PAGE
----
It sprinkled during the night, but was dry in the morning as we had breakfast and packed up our gear. Within 5 miles of riding, we pulled into a closed (no coffee this morning, Dick) restaurant and I put on my rain gear. Dick spotted a real phone booth and had to see if it worked (it did). Phone booths are almost obsolete, right?

If it looks like there's heavier rain in the distance, you're be totally right.

The light rain slowly increased in intensity, and by the time we turned onto Hwy 2, it was pouring. We still had 15 miles to go. It was a slog and my rain gear didn't keep out all the rain. I bet it was pretty road, along the Kootenai (pronounced "KOOT-nee) River, but my head was down and turned to the right to avoid the side-splash from big trucks.

A great big thank-you to Susie and Greg, our Warmshowers hosts tonight in Libby. They moved one of their vehicles outside so we could drape some of our soaked gear all over their garage. We did two loads of laundry, had an excellent meal and great conversation. For the past 16 years, Susie has organized STOKR, a fundraising bicycle ride for 400 people which benefits Habitat for Humanity.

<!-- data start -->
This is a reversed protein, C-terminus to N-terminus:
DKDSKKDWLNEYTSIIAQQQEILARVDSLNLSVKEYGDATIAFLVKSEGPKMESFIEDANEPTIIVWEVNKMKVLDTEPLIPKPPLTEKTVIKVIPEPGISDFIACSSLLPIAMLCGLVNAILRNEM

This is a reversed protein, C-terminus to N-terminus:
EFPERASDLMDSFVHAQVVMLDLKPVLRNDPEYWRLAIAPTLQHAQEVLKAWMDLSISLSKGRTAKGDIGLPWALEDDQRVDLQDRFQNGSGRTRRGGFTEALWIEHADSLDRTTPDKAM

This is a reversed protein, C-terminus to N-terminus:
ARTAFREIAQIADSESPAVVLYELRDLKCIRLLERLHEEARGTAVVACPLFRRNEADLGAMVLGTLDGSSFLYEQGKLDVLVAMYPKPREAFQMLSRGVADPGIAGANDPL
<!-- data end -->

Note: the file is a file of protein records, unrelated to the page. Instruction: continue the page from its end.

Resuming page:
Miles completed = 686

Wednesday, May 26, 2010

To Bull Lake, Montana

We're still on SR200 and just a few miles down the road, we crossed into Montana.
After turning onto SR56 and riding about 8.5 miles, we came to the turnoff to a historic ranger station. Gina from Sandpoint had suggested we go up the road and stay here last night, but it was just too far away and today it was not far enough.

Along the Bull River, we met an Idaho couple and their fishing guide. They told us to keep watch up the road for a big grizzly lounging in a meadow. We looked and looked, but could not spot the bear, which may have been a good thing.

Tonight's campground is Dorr Skeels on Bull Lake. Camping fee = $0.

Miles completed = 656

Tuesday, May 25, 2010

To 5 mi E of Clark Fork

We took SR200 out of town as it continued around another part of Lake Pend Oreille. This picture was taken looking back toward Sandpoint.

Clark Fork feeds into Lake Pend Oreille: